While there are many factors to consider, research does not show definitively whether casual hookups have more negative than positive outcomes.. There are studies that suggest that the implications are different for males than females, for example. Empirical measurements of self-confidence vs. depressed feelings are only helpful to an extent because of factors like age, gender, upbringings, etc: it’s just too nuanced to nail down. Blanket statements like “casual sex is bad” are unhelpful, because they do not account for the variations a person can experience when participating in a casual hookup. In fact, according to sex researcher Dr. Justin Lehmiller, “‘Casual sex’ isn’t all that casual. While the name implies a purely physical, completely emotionless encounter, research finds that most people desire a degree of intimacy and connection during sex.” If this is the case, are you self-aware enough to know what you need and want and how to get it? Taking this question into consideration is a great first step to take if you want to build casual sex into your repertoire.

Is casual sex right for you?

More than anything, the best thing you can do is to think about why you want to engage in casual sex in the first place. What’s your goal or motivation? Do you want to try something new in bed? Get better at negotiating boundaries? Go on a nice date and not engage in sex at all? This is an important step and not one that you should skip because ultimately you should be able to communicate these wants and needs with any potential partner(s). Being able to have clear, straight-forward communication about what type of sex you’re looking for is a huge green flag for anyone you might consider hooking up with (*think: enthusiastic consent)! With motivation in mind, think about the things you can do to set yourself up for success: will it take a certain amount of time to get to know this person? Perhaps you only meet in a place that’s somewhere neutral but familiar so that you have a sense of physical safety. There are many things you can do to prepare for a successful experience.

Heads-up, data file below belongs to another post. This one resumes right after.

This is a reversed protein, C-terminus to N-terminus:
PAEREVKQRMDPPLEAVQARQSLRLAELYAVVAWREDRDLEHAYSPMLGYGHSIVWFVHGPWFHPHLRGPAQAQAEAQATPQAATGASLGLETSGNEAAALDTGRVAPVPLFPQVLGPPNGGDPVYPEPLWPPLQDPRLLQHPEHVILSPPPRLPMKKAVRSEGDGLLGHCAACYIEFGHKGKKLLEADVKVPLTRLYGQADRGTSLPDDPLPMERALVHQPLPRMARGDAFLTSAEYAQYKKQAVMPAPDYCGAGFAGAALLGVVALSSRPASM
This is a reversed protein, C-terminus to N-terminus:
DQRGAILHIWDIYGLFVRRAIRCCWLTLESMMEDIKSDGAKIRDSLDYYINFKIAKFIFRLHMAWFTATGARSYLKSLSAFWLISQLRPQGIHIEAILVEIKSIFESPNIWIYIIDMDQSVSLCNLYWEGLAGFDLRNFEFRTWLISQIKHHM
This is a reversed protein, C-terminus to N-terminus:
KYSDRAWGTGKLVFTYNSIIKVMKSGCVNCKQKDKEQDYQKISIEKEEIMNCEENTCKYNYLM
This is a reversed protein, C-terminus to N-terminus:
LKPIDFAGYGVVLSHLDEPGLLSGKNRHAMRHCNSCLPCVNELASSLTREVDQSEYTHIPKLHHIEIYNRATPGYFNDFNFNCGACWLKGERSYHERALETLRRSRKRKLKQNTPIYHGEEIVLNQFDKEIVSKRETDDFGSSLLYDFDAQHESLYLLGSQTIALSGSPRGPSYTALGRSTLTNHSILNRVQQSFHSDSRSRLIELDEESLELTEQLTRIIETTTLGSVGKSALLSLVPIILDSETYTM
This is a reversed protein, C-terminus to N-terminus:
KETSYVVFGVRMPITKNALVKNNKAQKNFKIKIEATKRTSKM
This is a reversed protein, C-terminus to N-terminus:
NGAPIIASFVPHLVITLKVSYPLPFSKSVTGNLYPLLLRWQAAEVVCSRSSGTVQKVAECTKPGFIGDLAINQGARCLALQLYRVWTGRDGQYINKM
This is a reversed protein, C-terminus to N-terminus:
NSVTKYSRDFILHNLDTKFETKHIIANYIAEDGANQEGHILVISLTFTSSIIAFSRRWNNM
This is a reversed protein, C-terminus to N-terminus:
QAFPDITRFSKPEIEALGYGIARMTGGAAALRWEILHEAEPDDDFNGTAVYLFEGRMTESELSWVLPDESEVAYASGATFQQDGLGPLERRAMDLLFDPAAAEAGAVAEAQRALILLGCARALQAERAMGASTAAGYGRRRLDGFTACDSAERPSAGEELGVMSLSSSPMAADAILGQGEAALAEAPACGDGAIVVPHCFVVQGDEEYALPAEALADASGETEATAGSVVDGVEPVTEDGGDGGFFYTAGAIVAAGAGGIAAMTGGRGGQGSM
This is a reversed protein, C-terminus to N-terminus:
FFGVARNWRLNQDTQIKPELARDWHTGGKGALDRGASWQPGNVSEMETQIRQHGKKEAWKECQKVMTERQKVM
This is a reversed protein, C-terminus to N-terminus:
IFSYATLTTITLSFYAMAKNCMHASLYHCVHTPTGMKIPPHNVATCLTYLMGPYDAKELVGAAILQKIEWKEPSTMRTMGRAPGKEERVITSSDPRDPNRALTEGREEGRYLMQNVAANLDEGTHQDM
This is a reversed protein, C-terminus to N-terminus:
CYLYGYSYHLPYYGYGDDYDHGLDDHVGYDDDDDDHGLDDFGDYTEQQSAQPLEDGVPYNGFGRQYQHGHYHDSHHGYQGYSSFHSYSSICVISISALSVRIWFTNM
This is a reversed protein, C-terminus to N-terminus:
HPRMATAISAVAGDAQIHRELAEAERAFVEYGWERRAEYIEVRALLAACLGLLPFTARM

But even the best laid plans occasionally go awry, so it’s worth mentioning that you can pause or stop at any time. Consent for any situation should be freely given and it can be taken away for any reason. Just another reason why thinking through your ideal scenario ahead of time can be helpful- you can point to a moment or feeling when maybe you want to change your mind- and changing your mind is okay! You might find the ratio of risk to reward was not what you thought it would be: maybe it’s something that felt good in the short-term, but long-term it’s not fulfilling you in a way that entices you to continue. Giving yourself time and space to reflect on your experience(s), whether positive or negative, is a great skill to hone so that you can show up as your most actualized sexual self!

To be(d) or not to be(d), that is the question!

To be a sexually active adult, it is important to have some basic tools in your toolbox: factual sex-safety information, strong communication skills and a healthy dose of common sense can take you far. That said- casual sex can also be an opportunity to figure things out- you don’t have to know it all- sometimes, that’s half the fun! By taking some basic precautions and having a positive outlook, you can create the casual sex landscape that best fits you.

Dr. Anna Thomas is the Licensed Psychologist behind Rosy Wellness Plans. She provides individual and couples’ therapy to older adolescents and adults.